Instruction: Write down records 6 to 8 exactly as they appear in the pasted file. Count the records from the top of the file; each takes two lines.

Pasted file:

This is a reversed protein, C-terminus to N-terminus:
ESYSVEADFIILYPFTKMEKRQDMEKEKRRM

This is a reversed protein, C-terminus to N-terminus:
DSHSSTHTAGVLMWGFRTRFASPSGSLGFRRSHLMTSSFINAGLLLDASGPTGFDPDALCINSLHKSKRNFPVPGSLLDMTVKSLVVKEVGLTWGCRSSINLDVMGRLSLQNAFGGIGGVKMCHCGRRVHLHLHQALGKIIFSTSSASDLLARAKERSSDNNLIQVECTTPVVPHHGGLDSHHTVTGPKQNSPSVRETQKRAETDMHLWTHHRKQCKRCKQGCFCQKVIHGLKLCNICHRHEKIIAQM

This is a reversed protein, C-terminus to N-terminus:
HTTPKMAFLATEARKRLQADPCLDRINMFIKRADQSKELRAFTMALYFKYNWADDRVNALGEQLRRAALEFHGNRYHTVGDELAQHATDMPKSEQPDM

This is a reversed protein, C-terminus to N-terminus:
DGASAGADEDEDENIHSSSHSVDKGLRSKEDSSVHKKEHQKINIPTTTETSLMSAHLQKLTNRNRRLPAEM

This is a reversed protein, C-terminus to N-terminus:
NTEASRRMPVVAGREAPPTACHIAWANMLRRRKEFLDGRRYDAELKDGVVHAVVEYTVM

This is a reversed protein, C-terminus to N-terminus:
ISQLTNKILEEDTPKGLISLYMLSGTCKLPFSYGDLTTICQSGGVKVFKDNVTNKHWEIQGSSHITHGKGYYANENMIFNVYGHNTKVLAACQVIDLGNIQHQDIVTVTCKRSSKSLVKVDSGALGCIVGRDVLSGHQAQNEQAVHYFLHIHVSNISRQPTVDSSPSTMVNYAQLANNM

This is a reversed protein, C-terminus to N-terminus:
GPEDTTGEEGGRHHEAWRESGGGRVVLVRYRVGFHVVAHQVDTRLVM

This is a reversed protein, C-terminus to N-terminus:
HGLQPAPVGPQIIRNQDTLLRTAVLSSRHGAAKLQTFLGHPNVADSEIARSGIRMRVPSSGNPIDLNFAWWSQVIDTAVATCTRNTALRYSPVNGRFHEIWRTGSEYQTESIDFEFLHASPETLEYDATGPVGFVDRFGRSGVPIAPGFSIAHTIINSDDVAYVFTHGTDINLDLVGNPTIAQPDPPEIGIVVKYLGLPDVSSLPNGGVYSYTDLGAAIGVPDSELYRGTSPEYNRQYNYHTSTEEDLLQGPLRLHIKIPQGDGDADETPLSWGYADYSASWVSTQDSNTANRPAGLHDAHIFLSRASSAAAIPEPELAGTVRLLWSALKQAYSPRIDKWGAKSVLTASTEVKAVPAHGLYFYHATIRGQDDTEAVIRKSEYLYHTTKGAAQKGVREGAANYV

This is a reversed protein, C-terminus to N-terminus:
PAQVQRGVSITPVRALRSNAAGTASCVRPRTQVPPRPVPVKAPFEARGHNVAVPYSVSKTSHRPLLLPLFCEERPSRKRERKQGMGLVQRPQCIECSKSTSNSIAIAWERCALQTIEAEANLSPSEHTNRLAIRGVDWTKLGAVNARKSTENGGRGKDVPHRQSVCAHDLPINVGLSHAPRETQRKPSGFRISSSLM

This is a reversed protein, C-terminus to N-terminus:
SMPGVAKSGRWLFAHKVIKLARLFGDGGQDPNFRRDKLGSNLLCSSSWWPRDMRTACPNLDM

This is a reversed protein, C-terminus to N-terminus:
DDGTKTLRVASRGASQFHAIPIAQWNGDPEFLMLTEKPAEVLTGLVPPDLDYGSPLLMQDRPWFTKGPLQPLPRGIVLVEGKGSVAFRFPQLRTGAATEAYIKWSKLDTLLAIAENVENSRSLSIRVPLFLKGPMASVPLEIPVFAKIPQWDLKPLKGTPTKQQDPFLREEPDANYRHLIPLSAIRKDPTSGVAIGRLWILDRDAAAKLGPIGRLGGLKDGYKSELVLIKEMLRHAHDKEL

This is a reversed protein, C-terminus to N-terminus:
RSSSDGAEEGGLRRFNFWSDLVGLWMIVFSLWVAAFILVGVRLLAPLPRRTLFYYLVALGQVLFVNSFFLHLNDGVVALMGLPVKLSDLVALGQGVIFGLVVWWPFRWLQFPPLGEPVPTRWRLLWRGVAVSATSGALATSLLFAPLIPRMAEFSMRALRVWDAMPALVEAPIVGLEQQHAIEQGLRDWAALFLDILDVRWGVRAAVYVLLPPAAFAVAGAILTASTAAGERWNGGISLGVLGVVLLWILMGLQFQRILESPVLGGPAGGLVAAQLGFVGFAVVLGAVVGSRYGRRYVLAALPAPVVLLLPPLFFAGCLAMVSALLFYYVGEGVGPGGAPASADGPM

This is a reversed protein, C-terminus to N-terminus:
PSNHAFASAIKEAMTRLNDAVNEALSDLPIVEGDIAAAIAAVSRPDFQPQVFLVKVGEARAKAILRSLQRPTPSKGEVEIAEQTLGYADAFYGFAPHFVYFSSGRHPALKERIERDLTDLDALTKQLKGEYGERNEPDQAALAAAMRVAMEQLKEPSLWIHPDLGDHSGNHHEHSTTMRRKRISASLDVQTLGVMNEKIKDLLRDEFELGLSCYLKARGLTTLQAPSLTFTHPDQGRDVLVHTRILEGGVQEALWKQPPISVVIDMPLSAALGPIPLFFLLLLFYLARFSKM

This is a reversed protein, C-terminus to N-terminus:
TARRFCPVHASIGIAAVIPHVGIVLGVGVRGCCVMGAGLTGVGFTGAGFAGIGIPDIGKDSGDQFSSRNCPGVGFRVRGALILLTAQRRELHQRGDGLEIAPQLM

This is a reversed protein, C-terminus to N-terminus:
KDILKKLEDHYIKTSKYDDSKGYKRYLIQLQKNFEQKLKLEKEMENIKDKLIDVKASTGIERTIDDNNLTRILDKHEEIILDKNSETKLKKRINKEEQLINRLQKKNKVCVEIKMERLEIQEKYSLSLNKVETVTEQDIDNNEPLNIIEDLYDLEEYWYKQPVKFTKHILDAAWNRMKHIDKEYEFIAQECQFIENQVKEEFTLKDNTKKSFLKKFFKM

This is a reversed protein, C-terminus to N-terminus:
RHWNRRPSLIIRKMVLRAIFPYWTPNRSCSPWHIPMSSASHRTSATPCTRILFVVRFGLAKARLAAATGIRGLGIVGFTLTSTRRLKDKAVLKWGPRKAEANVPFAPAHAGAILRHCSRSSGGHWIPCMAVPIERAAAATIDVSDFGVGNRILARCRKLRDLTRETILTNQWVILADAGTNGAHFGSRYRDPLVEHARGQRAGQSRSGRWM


This is a reversed protein, C-terminus to N-terminus:
ISQLTNKILEEDTPKGLISLYMLSGTCKLPFSYGDLTTICQSGGVKVFKDNVTNKHWEIQGSSHITHGKGYYANENMIFNVYGHNTKVLAACQVIDLGNIQHQDIVTVTCKRSSKSLVKVDSGALGCIVGRDVLSGHQAQNEQAVHYFLHIHVSNISRQPTVDSSPSTMVNYAQLANNM

This is a reversed protein, C-terminus to N-terminus:
GPEDTTGEEGGRHHEAWRESGGGRVVLVRYRVGFHVVAHQVDTRLVM

This is a reversed protein, C-terminus to N-terminus:
HGLQPAPVGPQIIRNQDTLLRTAVLSSRHGAAKLQTFLGHPNVADSEIARSGIRMRVPSSGNPIDLNFAWWSQVIDTAVATCTRNTALRYSPVNGRFHEIWRTGSEYQTESIDFEFLHASPETLEYDATGPVGFVDRFGRSGVPIAPGFSIAHTIINSDDVAYVFTHGTDINLDLVGNPTIAQPDPPEIGIVVKYLGLPDVSSLPNGGVYSYTDLGAAIGVPDSELYRGTSPEYNRQYNYHTSTEEDLLQGPLRLHIKIPQGDGDADETPLSWGYADYSASWVSTQDSNTANRPAGLHDAHIFLSRASSAAAIPEPELAGTVRLLWSALKQAYSPRIDKWGAKSVLTASTEVKAVPAHGLYFYHATIRGQDDTEAVIRKSEYLYHTTKGAAQKGVREGAANYV